Lavender oil has many therapeutic uses but it can also be used for cleaning in the home. Generally when you think about cleaning with essential oils there are some other contenders that usually top the list…melaleuca alternifolia (tea tree), eucalyptus, a Thieves blend, and rosemary. Some of these oils have a strong medicinal scent though and lavender makes a great addition that will give your homemade cleaning products a flowery scent that everyone will enjoy. I grow lavender flowers in my backyard to use around the house for cleaning and I keep lavender oil on hand and at all times for cleaning uses.
Cleaning and Deodorizing Carpets and Mattresses with Lavender Oil
Lavender is antibacterial which makes it a great cleaner and germ fighter it is own right. It also deodorizers with a powerful flowery aroma. It is perfect for cleaning in areas that tend to get stinky. Carpets for instance, tend to harbor stinky bacteria. To deodorize and freshen up carpets and rugs just add 10 drops of lavender oil to a cup of baking soda, mix well and sprinkle on the carpet. Let sit for an hour or more and then vacuum up. Your house and carpet will smell amazing and the lavender oil will continue to fights germs in your carpets. I have also been known to add lavender oil to a small bit of unscented castile soap and then add that mixture to my carpet cleaner.
For mattresses you do the same, sprinkle the baking soda and lavender mixture on your naked mattress. Leave it on for an our and then use the house attachment on your vacuum to clean it up. This makes your mattress smell good, it draws away moisture and dirt, and it helps deter dust mites. The lovely scent might also help you get to sleep faster. Bonus!
Disinfect Surfaces With Lavender Oil
The antibacterial properties of this oil make it just as efficient for surface cleaning. Use it to clean countertops, tables, stoves, and other surfaces. Take two cups of white vinegar and 3 drops of lavender and 2 drops of lemon. Spray surfaces and clean as usual.
You can also make this same cleaner by soaking lavender flowers and lemon peels in vinegar.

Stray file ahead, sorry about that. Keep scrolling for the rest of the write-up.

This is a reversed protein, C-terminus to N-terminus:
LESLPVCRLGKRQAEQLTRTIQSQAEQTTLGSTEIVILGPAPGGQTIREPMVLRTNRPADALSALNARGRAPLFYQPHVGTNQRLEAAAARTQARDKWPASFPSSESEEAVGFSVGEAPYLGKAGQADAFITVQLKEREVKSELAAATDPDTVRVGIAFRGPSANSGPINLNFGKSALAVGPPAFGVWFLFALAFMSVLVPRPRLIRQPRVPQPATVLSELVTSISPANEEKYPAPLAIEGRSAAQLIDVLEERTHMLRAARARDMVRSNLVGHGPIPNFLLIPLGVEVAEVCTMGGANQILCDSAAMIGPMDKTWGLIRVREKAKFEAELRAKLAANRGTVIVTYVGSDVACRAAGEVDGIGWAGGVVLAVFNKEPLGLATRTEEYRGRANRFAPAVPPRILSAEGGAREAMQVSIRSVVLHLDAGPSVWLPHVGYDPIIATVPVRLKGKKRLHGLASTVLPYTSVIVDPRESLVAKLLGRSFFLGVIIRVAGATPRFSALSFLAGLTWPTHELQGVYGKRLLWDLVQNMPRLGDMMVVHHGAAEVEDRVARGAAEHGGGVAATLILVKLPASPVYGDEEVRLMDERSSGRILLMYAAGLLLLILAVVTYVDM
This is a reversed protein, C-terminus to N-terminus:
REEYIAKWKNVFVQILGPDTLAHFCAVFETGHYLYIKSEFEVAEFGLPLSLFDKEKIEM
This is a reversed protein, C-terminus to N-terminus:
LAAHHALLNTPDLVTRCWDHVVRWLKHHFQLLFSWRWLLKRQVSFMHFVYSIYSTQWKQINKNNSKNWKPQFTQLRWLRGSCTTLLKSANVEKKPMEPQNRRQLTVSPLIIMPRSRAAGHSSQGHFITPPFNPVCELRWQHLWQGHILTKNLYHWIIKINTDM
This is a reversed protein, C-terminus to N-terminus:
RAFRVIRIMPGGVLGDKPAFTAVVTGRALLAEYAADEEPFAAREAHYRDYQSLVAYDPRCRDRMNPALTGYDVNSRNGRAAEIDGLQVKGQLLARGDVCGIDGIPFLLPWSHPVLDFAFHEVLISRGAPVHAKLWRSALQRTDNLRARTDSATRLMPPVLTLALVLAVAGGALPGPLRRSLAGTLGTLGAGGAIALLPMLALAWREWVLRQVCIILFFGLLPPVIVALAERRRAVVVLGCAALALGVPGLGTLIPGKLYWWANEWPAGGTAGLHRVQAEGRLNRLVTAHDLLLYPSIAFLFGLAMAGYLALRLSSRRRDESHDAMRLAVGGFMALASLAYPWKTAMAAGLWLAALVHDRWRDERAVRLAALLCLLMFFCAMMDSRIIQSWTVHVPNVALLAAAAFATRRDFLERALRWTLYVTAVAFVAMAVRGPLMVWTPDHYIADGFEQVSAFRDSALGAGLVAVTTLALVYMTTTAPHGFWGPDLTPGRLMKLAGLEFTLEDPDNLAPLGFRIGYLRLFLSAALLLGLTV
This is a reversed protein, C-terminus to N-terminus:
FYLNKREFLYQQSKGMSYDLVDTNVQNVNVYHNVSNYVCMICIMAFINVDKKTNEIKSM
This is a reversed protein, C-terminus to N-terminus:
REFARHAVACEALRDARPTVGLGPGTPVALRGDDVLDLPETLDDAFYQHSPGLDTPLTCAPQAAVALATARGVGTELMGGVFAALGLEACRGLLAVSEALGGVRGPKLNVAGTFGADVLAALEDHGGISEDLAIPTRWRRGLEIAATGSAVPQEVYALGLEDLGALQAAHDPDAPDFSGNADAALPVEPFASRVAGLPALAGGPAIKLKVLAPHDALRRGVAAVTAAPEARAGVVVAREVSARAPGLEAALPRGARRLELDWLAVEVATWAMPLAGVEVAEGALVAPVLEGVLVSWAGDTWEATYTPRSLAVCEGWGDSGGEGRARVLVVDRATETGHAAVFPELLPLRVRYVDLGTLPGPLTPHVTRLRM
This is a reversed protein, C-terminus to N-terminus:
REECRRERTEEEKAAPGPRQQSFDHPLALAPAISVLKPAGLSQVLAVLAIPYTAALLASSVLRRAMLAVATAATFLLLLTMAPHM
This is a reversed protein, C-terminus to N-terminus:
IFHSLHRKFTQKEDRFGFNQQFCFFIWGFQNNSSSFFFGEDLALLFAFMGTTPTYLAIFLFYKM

Clean Laundry With Lavender
Never buy fabric softener or dryer sheets to make your clothes smell nice. They are loaded with chemical nasties. Try lavender instead! Add a few drops to your washing machine and a few drops to a dry washcloth or dryer ball and place it in the dryer. You can also use dried lavender flowers in a muslin sachet. When the scent starts to die away I add a few drops of lavender oil and keep using it. My clothes smell amazing!
Keep Bugs Away With Lavender Oil
This oil is a great pest repellent. Add lavender oil to a cotton ball or reusable cotton round and place in drawers, cupboards, under beds, in closets, etc. Very helpful if you have moths and other bugs that like to congregate in these places.
Freshen the Air With Lavender Oil
You can make a DIY room spray with lavender oil. Mix an ounce of witch hazel with a couple ounces of distilled water and 10 drops lavender oil. Or try 5 drops lavender and 5 drops lime. Yum! Spray as needed.
An even better way to freshen the air though is with a diffuser. You add water and oils and the diffuser does all the work. You can make your home smell amazing in minutes!
Citrus fruits are actually quite amazing. Not only are they delicious and refreshing to eat they have many other household uses as well. One of their most powerful side uses is their ability to clean your home.
When you have a tough cleaning job you need to do, you may automatically think you need a heavy duty commercial cleaner to get the job done right. Well, not only are those cleaners laden with chemicals that are not healthy for you and your family they are also very harsh and abrasive. Citrus fruits are a cleaning powerhouse that you should consider instead.
The natural ingredients of a citrus fruit can clean just as effectively as harsh, conventional cleaners without the harmful side effects. They are completely biodegradable and safe for use in your home. You never need to worry about your child’s exposure to lemons on a floor you just cleaned. And a big bonus is that they smell great too!
Here are just some of the ways you can use citrus to clean your home: